This easy step-by-step tutorial is all you need to make the best preserved lemons at home! You can use them to add brightness, tang, and flavor to everything from your lunch sandwiches to stews, tagines, and more!
Growing up in Egypt, all sorts of pickles showed up on the dinner table. They were no less important than dad's lazy tomato and cucumber salad or the tahini sauce we drizzled on everything from falafel to kofta. I loved pickled cucumber and lemons most though.
Preserved lemons have long been a part of Mediterranean and Middle Eastern cooking, although most people associate them with North African, and particularly Moroccan cuisine, and the famous chicken tagine.
Here in the States, depending on where you live and how much you're willing to pay, you may be able to pick up a jar of pickled lemons at a specialty grocery store. Or you may find them at the olive bar next to things like pickled cucumber and marinated artichoke hearts and pickled cucumbers.
But, preserved lemons are super easy and far cheaper to make at home. They'll take only 20 minutes of work and a handful of familiar ingredients. The hard part is in waiting. Once you pickle your lemons, it will take 3 to 4 weeks before you can use them. But the wait is so worth it!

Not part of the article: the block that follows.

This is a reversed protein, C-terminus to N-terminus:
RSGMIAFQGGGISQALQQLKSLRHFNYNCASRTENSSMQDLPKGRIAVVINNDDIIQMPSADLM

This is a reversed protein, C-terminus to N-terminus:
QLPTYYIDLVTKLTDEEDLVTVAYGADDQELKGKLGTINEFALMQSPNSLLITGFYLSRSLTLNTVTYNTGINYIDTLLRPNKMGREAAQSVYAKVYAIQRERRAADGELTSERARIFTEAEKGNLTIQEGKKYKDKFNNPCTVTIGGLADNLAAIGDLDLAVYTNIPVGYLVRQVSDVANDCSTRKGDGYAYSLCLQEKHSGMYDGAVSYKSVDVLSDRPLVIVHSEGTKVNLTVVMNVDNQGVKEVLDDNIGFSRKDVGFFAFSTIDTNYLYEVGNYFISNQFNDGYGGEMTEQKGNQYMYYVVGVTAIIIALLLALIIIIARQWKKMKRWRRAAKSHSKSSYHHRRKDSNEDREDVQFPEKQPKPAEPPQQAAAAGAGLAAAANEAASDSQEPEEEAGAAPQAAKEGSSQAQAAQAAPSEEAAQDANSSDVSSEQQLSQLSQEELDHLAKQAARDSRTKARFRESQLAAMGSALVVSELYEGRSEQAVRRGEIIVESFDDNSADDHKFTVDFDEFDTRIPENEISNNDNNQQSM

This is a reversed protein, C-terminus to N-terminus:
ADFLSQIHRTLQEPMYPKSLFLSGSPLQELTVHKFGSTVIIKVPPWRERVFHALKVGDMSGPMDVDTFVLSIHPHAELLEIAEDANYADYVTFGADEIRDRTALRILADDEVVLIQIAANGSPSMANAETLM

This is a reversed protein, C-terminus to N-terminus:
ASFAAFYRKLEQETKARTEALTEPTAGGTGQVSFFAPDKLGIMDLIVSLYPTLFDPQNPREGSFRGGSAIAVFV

What do preserved lemons taste like?
When preserving lemons, you are essentially pickling them with lots of kosher salt and lemon juice. As they sit in the pickling jar, the lemons will gently deflate and soften. Their strong tartness will mellow, but salt-preserved lemons will taste bright and citrusy.
What kind of lemons are good for preserving?
Since you'll be eating the entire fruit, I recommend buying organic Eureka lemons (regular lemons) that have not been sprayed or treated with chemicals. Select ones that are heavy for their size with thin fine-textured peel and dep yellow color. Meyer lemons are also a great option, since their thinner skins are not very bitter.
How to make preserved lemons
- Scrub the lemons clean
Clean the lemons very well by scrubbing them under running water.
- Cut the lemons
Trim 8 large lemons on the top and bottom by cutting about ¼-inch on each side. From there, stand the lemons flat on a clean cutting board. Keeping the lemons attached at the bottom end, cut each lemon into quarters part-way through.
- Soak the lemons in lots kosher salt and little sugar and refrigerate for 1 day
Transfer the lemons to a large bowl. Prepare ½ cup of kosher salt and 2 tablespoons of sugar. Open up the lemons at the top and stuff each with plenty of the salt and sugar mixture, then roll them around in whatever remains of the salt and sugar. Cover the bowl with plastic wrap and refrigerate overnight and up to 24 hours.
- Transfer to a sterilized canning jar and add peppercorns, bay leaf, and lemon juice
The following day, the lemons will have released some juice. Transfer the salted lemons and their juices to a large sterilized canning jar. Press the lemons down so firmly into the jar. Add a couple tablespoons of pepper corns and a few dry bay leaves. Add fresh lemon juice to fill the jar and cover the lemons (you'll use juice of another 8 lemons or 2 ½ cups of fresh lemon juice). Be sure to submerge the lemons so that the lemon juice covers the very top).